Welcome to the second post in our series on SPDK as IPU firmware. The previous post laid the groundwork for using SPDK on an IPU. Now we’re going to focus on enabling inline, block-level encryption in a more efficient way. If it isn’t fresh in your mind, take a moment to review our example scenario from the last post. We’ll start from there.
Eliminating Data Copies
Now that we have the basic flow working, we make a simple observation. The DMA engine does both encryption and copy operations and it’s aware of the two memory domains. So, couldn’t we ask the DMA engine to do the encryption as part of the copy from the host? Absolutely! But to do so requires a layering violation. The custom NVMe-oF transport is responsible for triggering the copy from the host, and the encryption bdev module decides that the data needs to be encrypted. These are two different layers in SPDK’s architecture, so how can we combine them without crossing the boundary?
To tackle this issue, we allowed requests to the bdev layer to be associated with memory in a memory domain. The NVMe-oF custom transport simply constructs a description of memory in the host memory domain and then forwards the request to the bdev layer without triggering a copy. The bdev crypto module gets the request and it uses the current memory location (in the host domain) as the source of the encryption operation and IPU-local memory as the destination. And just like that, we’re good to go!
Except, what would happen if our example flow didn’t have the data at rest
encryption bdev? The memory would be up on the host and the request would
traverse the bdev layer, eventually landing in the nvme bdev module where it is going to be
sent as an NVMe-oF/TCP request. But we’re just using standard Linux sockets for
networking, so there’s no opportunity to do a special TCP send operation from
the host memory directly. Barring creative ways to solve that, we need a generic
way for components in SPDK to trigger a copy between
two domains. And that’s exactly what we’ve done - every memory domain has
pull function pointers that are filled in when the memory domain is
created at start up. Any software can request memory in a remote domain to be
pulled to a local buffer, or to push a local buffer to the remote memory domain,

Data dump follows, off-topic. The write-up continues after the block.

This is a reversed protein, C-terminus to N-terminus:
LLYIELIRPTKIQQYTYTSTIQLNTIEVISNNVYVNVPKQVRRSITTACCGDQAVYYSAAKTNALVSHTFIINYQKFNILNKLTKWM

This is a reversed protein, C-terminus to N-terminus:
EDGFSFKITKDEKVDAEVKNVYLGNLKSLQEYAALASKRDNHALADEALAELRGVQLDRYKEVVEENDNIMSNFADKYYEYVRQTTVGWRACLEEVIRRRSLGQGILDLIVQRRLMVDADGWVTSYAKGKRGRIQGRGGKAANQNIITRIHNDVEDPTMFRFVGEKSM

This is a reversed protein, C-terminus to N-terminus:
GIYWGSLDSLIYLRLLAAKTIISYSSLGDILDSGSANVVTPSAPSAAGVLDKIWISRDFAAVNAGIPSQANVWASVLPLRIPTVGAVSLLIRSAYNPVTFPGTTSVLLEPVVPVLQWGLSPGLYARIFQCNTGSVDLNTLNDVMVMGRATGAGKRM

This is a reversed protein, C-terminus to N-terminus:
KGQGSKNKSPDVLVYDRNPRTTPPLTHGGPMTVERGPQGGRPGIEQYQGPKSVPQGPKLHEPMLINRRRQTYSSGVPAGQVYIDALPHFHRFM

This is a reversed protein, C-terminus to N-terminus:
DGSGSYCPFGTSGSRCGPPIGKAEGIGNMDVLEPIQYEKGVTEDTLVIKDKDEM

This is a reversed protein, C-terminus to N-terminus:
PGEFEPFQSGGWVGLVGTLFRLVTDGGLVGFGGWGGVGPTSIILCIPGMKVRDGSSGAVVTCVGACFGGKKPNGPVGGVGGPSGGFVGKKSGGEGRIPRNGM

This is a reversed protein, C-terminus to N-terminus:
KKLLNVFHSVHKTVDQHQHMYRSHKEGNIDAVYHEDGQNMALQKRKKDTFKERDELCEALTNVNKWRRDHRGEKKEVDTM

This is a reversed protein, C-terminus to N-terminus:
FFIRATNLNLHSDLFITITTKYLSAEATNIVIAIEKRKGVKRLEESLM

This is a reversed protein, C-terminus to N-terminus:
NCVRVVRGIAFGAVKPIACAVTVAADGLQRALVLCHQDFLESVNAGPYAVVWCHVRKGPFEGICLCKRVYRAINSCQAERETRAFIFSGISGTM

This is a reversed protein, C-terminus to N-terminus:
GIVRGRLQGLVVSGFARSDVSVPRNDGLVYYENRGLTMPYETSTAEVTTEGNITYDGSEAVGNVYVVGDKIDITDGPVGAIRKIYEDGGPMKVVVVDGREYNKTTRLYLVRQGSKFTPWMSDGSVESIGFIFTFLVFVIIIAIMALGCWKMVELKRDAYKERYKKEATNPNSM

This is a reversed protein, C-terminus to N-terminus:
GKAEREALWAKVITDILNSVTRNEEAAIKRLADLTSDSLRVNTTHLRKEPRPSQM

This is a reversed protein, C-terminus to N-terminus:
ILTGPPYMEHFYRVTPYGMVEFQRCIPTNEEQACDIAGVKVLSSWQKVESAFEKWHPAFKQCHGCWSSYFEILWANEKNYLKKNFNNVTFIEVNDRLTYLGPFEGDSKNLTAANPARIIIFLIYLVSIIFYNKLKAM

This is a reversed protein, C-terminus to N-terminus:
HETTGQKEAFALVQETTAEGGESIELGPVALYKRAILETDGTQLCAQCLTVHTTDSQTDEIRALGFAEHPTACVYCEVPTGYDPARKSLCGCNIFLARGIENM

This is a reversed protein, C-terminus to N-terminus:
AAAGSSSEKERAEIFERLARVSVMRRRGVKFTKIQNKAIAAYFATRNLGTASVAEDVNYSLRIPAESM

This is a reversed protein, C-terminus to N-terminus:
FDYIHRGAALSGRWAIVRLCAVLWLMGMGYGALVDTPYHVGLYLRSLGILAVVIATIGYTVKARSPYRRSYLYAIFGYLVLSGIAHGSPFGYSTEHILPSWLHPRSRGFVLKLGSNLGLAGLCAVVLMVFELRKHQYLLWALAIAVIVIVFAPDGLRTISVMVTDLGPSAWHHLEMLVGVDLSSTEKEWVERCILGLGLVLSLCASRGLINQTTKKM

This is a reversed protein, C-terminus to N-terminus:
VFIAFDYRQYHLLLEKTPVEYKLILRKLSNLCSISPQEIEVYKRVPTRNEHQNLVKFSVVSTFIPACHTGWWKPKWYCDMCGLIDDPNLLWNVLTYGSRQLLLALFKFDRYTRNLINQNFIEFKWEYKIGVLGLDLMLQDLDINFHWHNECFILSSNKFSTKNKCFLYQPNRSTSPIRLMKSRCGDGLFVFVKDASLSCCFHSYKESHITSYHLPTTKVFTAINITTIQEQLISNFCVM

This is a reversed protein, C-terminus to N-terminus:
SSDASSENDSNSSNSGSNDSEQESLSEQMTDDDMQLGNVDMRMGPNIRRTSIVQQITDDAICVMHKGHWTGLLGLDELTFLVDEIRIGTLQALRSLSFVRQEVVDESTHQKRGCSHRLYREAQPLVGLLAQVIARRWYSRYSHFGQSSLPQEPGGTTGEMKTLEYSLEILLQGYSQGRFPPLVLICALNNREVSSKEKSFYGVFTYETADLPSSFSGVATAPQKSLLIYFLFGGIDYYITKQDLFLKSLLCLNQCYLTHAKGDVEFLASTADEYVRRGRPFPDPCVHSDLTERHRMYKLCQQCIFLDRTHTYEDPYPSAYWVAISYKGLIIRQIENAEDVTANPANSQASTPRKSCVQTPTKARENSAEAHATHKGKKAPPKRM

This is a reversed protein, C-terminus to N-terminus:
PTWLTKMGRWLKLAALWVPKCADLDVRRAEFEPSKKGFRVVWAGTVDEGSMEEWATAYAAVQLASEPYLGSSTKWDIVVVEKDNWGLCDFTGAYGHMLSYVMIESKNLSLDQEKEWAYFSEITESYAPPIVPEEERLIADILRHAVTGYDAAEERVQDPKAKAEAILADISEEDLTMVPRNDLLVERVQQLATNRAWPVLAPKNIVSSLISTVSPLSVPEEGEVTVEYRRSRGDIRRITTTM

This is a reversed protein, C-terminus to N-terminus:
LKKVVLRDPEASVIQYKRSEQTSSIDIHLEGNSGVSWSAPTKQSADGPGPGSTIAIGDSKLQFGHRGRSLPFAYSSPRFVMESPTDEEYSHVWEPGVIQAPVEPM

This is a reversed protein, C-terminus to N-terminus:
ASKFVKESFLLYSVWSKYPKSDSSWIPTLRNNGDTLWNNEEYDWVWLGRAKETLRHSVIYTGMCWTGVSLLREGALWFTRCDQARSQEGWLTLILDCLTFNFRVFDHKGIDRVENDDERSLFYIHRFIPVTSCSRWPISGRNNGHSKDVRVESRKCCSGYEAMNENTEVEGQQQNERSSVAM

which triggers these callbacks. For our example, these callbacks would be
wrapped around calls to our DMA engine hardware.
So our DMA framework lets us do the following things:
- Describe memory in a remote memory domain, using the appropriate addresses in that domain.
- Initiate data transfers between the system memory domain (i.e. regular memory for our SoC) and the remote memory domain without knowledge of the hardware mechanism that does the transfer.
- Enumerate the registered memory domains in the system.
This is all upstream and supported in the current SPDK release. The API is defined
For our particular example, the “host” memory domain would have
pull function pointers that issue requests to our hardware DMA engine. The API
supports other simple operations, such as zeroing, which are also obvious enough.
However, each memory domain supports an additional, somewhat tricky operation -
An IPU may present more than one PCI “function” to the host. In fact, they almost all do - network function(s) and NVMe function(s). When the host operating system initializes these devices, it very likely configures them to run behind the IOMMU. That means that the addresses used by these devices for DMA are I/O virtual addresses, not physical addresses. And most importantly, there’s no guarantee that two functions are using the same I/O virtual address table. For instance, the host could configure the NVMe function such that address 16 maps to physical address 64, but configure the NIC function such that address 16 maps to physical address 1024.
But why does that matter? Well, what if we wanted to avoid copying data to the
SoC memory at all, and send directly on the network? This is unlikely for TCP,
but it seems very likely for RDMA fabric backends. Except, in some designs, it’s
the NIC doing the DMA at that point rather than the NVMe device. So we need to
translate the addresses from the NVMe function view of host memory, which is
what we got when the NVMe command arrived, to the NIC view of host memory! The
translate function does just that - it translates addresses from one memory
domain to another, if possible. This is all implemented as callbacks assigned to
the memory domain, because all of this translation is necessarily platform
That’s all we’ll cover in this post. The next post in the series will handle performing “chained” operations - crypto + DIF insert specifically - without extra data copies and describe the final form the framework has taken.
Part three is now available!